Turn a Vintage Dresser Into a Bathroom Vanity
Customize any bathroom by using a vintage dresser or buffet instead of a builder-grade vanity. Scour thrift stores, yard sales and flea markets for a piece that is the right size for your space. You may even be able to shop your home!
- dresser or buffet
- drop-in sink(s)
- table saw or circular saw
- drill equipped with drill bits
- wood glue
- brad nailer and nails (or hammer and small finishing nails)
- measuring tape
- 1/2" MDF or cabinet-grade plywood board (enough to build plumbing recesses in drawers)
- safety glasses
- silicone caulk
- caulking gun
- clean, damp cloth
Select Dresser and Sink
Select a dresser or buffet suited to space available in bathroom. Piece should be very sturdy and preferably solid wood to support weight of sink and faucet. (Remember, a sink is much heavier when filled with water.) Purchase a drop-in sink that will fit inside frame of dresser or buffet. Place sink upside down on dresser top and use measuring tape to center.
Mark Cut Line for Sink
Once sink is centered, trace outline with a pencil directly on top surface of dresser. Draw a line approximately one inch inside traced line to show where cut should be made.
Cut Sink Hole
Drill a hole (large enough to accommodate jigsaw blade) at each corner of sink, just inside cut line. If using a round or oval sink, evenly space 4 to 6 holes around circle. Insert jigsaw into one hole and cut to next hole. Repeat until entire piece is cut out. Test-fit sink and make any adjustments necessary. If refinishing dresser top, do it after hole is cut, so finish isn't marred. Tip: Double-check measurements before cutting. It's better to make the hole too small initially than too large.
Determine what portion of drawers will interfere with sink and plumbing and transfer measurements to drawers. For drawers directly under sink, cut off back of drawer using table or circular saw. It may be necessary to complete cut with jigsaw if blade is not big enough to cut all the way through. In the case of this dresser, the interior side of two top drawers needed to be removed. Remove drawer bottom and set aside. Gently loosen tongue and groove to remove side that needs to be trimmed. (It may be necessary to cut side off if glued tight.)
Cut Drawer Bottom and Side
The bottom and side of drawers can be reused. Cut removed side so it can fit behind drawer front. Cut bottom and back of drawer to size needed to accommodate sink.
Assemble drawers first without glue to ensure a proper fit. Make any adjustments necessary. Squeeze wood glue into channel for drawer bottom and slide bottom in. Insert back and sides and glue and/or tack into place with a brad nailer or a hammer and small finishing nails. Clamp together until glue dries. Use a scrap piece of wood between front of drawer and clamp to prevent denting finish. The drawer front has been untouched, so it will appear as a full drawer when closed. Tip: Since drawer is narrower than it was originally constructed to be, it may be necessary to add a runner just under new inside edge of drawer for support.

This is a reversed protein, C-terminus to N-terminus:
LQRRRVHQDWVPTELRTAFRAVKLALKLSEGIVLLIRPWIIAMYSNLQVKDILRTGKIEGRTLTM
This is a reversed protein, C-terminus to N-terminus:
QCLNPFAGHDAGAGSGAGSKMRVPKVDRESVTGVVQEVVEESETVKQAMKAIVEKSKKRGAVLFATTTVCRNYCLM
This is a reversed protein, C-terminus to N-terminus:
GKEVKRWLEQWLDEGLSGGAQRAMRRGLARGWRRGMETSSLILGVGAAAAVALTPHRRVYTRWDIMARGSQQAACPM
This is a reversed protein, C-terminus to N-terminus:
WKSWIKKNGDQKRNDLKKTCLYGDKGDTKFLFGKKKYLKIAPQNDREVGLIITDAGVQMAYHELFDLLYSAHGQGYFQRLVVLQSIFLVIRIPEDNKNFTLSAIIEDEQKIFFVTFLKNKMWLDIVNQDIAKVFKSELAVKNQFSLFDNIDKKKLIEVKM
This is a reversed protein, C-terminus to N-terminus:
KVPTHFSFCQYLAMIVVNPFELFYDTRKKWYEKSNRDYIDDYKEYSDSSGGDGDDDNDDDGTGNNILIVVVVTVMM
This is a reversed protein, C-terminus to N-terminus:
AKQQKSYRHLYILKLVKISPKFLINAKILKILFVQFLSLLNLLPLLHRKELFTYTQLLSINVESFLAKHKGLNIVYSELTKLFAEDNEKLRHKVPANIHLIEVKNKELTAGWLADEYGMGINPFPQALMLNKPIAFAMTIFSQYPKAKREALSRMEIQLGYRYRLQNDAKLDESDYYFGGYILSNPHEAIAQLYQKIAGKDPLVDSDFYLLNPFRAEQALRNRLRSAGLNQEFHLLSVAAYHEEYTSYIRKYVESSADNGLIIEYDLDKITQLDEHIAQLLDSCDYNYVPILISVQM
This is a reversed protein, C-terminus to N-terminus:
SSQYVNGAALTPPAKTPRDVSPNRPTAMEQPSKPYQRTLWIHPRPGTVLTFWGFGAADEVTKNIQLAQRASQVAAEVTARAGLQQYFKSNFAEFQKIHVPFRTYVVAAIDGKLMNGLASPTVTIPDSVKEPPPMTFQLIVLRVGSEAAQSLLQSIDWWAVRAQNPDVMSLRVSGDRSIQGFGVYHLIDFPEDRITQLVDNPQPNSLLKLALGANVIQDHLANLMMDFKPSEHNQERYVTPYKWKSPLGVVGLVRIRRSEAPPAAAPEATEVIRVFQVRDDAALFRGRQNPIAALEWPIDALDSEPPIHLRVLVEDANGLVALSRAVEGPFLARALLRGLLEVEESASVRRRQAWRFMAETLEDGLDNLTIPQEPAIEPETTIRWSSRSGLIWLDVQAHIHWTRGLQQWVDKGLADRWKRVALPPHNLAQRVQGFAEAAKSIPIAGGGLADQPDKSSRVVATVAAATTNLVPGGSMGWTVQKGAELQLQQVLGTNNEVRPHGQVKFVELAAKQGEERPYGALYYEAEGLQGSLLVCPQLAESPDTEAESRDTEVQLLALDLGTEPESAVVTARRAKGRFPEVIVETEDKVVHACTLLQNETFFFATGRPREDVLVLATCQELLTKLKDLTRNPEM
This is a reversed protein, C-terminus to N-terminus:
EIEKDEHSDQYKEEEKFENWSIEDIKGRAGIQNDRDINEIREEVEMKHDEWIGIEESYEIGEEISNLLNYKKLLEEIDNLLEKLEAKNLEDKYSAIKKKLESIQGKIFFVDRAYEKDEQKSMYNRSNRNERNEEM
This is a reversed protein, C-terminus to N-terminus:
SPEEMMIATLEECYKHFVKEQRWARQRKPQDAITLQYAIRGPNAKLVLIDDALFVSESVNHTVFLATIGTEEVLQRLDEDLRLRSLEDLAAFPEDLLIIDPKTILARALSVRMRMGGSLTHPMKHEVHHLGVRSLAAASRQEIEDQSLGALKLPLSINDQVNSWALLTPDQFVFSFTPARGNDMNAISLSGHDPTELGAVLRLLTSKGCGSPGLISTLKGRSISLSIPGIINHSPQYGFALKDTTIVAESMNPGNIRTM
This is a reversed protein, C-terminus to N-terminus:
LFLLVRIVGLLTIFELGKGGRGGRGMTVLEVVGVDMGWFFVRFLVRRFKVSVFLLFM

Create Recess for Plumbing in Lower Drawers
For drawers that only need a portion removed from the center back (to accommodate plumbing pipes), measure and mark area on back and bottom that need to be removed. Cut out with a jigsaw. Cut pieces of 1/2-inch MDF or cabinet-grade plywood to create new interior sides and back. Reassemble drawer by tacking sides and back of plumbing recess into place with brad nailer. Glue and clamps may also be used for additional support. Repeat with all other drawers.
Cut Back and Bottom of Dresser
Insert bottom drawer into dresser frame. Trace around recess with pencil onto dresser bottom and back. Remove drawer and transfer measurement to outside of dresser (or drill holes at corners in order to see where cuts need to be made.) Flip dresser over on its front side and cut out marked area on back and bottom with circular saw or jigsaw. Put drawers and sink in dresser to ensure everything fits and there is enough room for plumbing pipes. Tip: It may be necessary to add an additional support along back or bottom of dresser to shore up the frame. In this project, the cross support pieces were intact after cutting, so additional supports weren't necessary.
Connect plumbing pipes to sink and faucet. Dry-fit only at this stage, in order to make sure everything lines up properly and further adjustments do not need to be made to drawers or back of dresser.
Use a piece of chalk to trace outline of sink. Remove sink from dresser and run a bead of silicone just to the inside of chalk outline. Make sure silicone is applied around entire sink perimeter without gaps. This will provide a watertight seal around sink. Gently drop sink in place. Press down and wiggle slightly to distribute silicone. Use a damp cloth to wipe away excess silicone and chalk line. Reconnect plumbing and faucet and insert dresser drawers. Tip: Always wear safety glasses when using power tools during this project.